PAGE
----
ESG Guest Blog 3 of 6: ‘Governance is more than IT, but the IT has to be there’

Posted 4 November 2015 7:48 PM by Commvault

We're happy to welcome Jason Buffington, senior analyst at ESG (Enterprise Strategy Group), onto our blog page. Jason will contribute a six-blog series that will focus on key issues related to data and information management, compliance, security and share his perspective on top customer considerations for establishing best practices in today’s changing IT landscape.

Buffington is focused primarily on data protection, Windows Server infrastructure, management, and virtualization. He has actively deployed or consulted on data protection and storage solutions since 1989, working at channel partners, Cheyenne (CA) ARCserve, NSI DoubleTake and Microsoft. Check out all of ESG’s data protection perspectives from Jason at

In this third installment, he’ll explore Commvault’s initiatives toward ‘Governance from Inception.' Read the first and second installments.

If you’ve been following this blog series, we’ve used the Data Protection Spectrum model to describe a complimentary set of activities that are grounded in Backup, but are supplemented by snapshots, replication, etc. Outside of these blogs, ESG often contrasts the ‘products/technologies’ of backup/snaps/replicas and the ‘processes/culture’ of Business Continuity and Disaster Recovery (BC/DR) appended to the right side of the graphic.

The Spectrum of Data Protection and Information Governance




In much the same way that BC/DR builds from the replication & high availability technologies with processes and procedures, Information Governance (IG) often builds from archival technologies with processes and procedures, as well. In fact, to take the analogy further, you can’t buy BC/DR or IG.

  • To achieve your BC/DR goals, you have to acquire reliable backup/snapshot/replication technologies, then add orchestration/processes and drive an operational culture that is prepared.
  • To achieve your IG goals, you have to acquire reliable archival and backup technologies, and then add orchestration/processes and drive an operational culture that is intentional.

In both cases, it starts with technology that adds a layer of agility beyond just ‘data protection.’ And while BC/DR and IG are both ‘more than technology,’ neither is accomplishable without the right IT components underneath.

  • For BC/DR, you have to understand the business processes, the potential impact on key systems, and the organizational requirements of the users.
  • For IG, you have to understand the data!  You have to understand not what files or file-types (applications) that you have, but the business-value, regulatory-value and disclosure-value of the data itself.

And while the needs of BC/DR must be addressed through collaboration, IG’s insight into the data is actually best addressed by technology that can ingest and understand the data, based on rules, patterns (in characters and usage) and policies. In wrapping up the blog series, there are some parallels to earlier entries that can be applied here:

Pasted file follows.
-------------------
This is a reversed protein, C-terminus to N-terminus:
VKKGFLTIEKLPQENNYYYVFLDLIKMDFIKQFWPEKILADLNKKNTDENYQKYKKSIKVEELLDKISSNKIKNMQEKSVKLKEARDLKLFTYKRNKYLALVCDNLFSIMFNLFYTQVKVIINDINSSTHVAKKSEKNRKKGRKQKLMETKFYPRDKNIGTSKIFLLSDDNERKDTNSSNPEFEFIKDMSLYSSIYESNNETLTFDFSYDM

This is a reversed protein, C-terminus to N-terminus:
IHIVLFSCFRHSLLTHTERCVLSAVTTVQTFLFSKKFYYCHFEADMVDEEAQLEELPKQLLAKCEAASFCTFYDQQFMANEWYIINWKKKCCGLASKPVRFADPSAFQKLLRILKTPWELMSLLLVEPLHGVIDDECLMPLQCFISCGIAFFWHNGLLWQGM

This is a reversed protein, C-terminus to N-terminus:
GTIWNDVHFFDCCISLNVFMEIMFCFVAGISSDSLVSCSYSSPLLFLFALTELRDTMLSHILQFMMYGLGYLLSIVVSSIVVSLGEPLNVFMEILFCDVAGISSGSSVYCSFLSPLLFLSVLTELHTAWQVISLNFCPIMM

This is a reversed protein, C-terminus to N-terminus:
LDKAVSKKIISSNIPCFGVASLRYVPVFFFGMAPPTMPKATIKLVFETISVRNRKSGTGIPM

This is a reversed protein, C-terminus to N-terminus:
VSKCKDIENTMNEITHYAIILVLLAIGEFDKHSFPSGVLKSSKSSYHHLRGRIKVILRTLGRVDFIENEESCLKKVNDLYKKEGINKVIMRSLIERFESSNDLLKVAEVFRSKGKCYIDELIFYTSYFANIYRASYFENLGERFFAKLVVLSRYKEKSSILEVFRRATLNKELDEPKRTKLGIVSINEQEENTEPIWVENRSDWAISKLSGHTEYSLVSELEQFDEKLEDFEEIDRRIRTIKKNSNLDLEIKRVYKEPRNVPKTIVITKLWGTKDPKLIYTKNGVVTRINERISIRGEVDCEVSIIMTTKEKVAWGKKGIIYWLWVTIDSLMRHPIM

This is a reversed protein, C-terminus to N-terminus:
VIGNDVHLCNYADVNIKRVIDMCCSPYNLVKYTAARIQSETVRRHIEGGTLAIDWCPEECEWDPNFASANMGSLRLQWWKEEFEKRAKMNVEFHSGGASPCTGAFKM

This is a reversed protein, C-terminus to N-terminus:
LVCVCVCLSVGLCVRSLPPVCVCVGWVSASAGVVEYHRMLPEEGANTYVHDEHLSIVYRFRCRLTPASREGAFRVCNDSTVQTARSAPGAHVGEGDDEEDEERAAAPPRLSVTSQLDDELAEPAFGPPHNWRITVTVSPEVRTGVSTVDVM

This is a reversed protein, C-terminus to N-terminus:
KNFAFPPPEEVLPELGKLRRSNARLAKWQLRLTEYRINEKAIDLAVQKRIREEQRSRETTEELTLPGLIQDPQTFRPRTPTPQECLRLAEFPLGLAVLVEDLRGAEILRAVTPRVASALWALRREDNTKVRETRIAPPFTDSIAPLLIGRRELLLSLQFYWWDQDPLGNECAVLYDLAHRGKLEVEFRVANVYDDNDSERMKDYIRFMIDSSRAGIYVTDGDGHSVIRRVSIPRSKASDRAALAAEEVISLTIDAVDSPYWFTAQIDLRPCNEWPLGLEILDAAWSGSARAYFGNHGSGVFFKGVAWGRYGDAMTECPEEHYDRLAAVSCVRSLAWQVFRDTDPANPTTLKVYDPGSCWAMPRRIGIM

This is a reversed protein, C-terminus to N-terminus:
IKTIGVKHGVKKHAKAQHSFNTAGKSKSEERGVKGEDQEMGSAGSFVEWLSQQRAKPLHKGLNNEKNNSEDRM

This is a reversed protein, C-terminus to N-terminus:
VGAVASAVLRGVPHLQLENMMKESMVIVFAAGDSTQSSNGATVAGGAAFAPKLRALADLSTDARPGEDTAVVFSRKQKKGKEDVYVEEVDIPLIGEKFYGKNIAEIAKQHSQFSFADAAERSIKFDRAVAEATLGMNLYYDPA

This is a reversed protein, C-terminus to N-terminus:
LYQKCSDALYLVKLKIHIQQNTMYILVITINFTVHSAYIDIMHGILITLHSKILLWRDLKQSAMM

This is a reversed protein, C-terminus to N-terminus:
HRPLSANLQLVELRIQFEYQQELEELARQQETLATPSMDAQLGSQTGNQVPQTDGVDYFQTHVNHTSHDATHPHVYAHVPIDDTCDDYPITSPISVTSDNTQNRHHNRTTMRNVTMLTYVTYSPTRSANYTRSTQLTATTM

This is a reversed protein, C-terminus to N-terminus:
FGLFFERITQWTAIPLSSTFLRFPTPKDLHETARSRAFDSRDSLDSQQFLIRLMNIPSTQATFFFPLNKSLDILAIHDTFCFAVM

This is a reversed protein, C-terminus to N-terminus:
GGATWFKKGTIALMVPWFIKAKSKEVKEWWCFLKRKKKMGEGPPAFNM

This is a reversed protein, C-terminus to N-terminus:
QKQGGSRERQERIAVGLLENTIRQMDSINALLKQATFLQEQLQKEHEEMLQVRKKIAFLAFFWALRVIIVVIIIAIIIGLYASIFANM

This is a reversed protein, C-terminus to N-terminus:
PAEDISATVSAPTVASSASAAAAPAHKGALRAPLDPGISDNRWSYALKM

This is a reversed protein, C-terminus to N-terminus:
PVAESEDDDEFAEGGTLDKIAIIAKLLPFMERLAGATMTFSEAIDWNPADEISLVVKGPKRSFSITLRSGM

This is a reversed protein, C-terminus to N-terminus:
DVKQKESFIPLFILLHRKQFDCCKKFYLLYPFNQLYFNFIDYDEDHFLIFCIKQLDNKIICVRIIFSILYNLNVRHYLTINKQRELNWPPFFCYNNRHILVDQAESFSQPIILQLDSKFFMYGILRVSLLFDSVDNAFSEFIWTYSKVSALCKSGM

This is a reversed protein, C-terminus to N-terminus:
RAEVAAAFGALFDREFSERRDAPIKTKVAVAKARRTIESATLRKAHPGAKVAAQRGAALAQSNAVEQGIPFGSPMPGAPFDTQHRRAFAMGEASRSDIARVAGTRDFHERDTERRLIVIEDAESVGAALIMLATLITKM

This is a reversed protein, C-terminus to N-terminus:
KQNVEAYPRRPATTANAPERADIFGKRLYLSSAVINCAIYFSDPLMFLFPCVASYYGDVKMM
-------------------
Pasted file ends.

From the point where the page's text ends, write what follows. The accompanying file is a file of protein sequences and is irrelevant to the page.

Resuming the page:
• Similar to how non-DP additional copies are often cost-prohibitive unless part of a broader DP plus non‑DP strategy under ‘Data Management,’ adding an archival solution that is data-savvy and can enable a broader Information Governance schema is also less practical when run as an isolated platform.
  • Similar to how organizations’ requirements for IT resiliency continue to evolve ‘beyond backup-alone,’ Information Governance isn’t achievable as an afterthought. With data sharing and access technologies being so deceptively simple, your IG strategy (and the technologies that you apply to it) must be applied from the time data is created and govern it throughout its whole lifecycle.
  • As discussed earlier, a broad ecosystem of partners wants to leverage a modern data protection infrastructure, in order for both solution platforms to help their shared customers with Information Governance needs.  As such, having an open architecture that will allow the vertical or other partners (who understand their data even more than the underlying technology) can add tremendous value to a comprehensive IG strategy.
  • Considering the convergence trends that have been discussed so far, it should come as no surprise that Commvault has incrementally evolved its platform for Governance in much the same way that it has evolved it for other customer data protection and data management scenarios – through a common code-base that is enhanced by listening to its customers and building what was necessary.
  • And, in the spirit of tying the entire blog series, but especially poignant when considering Information Governance … remember, your data is a strategic asset. Treat it as such.